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Beach and shoreface response to sea-level rise: Ocean City, Maryland, U.S.A.
Leatherman, S.P. (1987). Beach and shoreface response to sea-level rise: Ocean City, Maryland, U.S.A. Prog. Oceanogr. 18(1-4): 139-149. dx.doi.org/10.1016/0079-6611(87)90030-9
In: Progress in Oceanography. Pergamon: Oxford,New York,. ISSN 0079-6611; e-ISSN 1873-4472, meer
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  • Leatherman, S.P.

Abstract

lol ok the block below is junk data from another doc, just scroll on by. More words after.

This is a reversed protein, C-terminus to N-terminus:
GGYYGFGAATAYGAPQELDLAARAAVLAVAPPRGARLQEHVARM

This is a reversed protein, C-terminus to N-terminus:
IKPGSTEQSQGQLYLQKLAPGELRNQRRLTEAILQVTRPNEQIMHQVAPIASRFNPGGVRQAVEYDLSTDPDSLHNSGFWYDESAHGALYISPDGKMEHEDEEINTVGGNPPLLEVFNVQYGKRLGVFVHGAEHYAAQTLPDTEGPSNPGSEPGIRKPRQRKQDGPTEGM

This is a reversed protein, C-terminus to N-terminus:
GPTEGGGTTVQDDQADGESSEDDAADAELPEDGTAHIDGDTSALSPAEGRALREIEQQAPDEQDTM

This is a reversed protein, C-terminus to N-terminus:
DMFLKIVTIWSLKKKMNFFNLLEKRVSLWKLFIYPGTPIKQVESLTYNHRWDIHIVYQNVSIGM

Sea-level is one of the principal determinants of shoreline position. Sea-level rise induces or accelerates on-going shore retreat since deeper water decreases wave refraction, thus increasing littoral drift, and also allowing waves to arrive closer to shore before breaking. Tidal records from the US East and Gulf coasts indicate a relative sea-level rise of approximately 0.3m has occurred during the past century. Concomitantly, erosion has been prevalent almost everywhere along these sandy shorelines. Ocean City, Maryland, was selected as a case study site to determine historical shoreline changes and to project future beach erosion based on accelerated rates of sea-level rise. During the past 130 years (1850–1980), this shore has retreated approximately 75m and many highrise buildings at Ocean City are now threatened during storm conditions. Accelerated sea-level rise is expected to increase the rate of retreat by a factor of 2 to 5 based on analysis of present trends. This significantly reduces the planning time available for mitigating the hazard and increases the vulnerability of this urbanised barrier through time.

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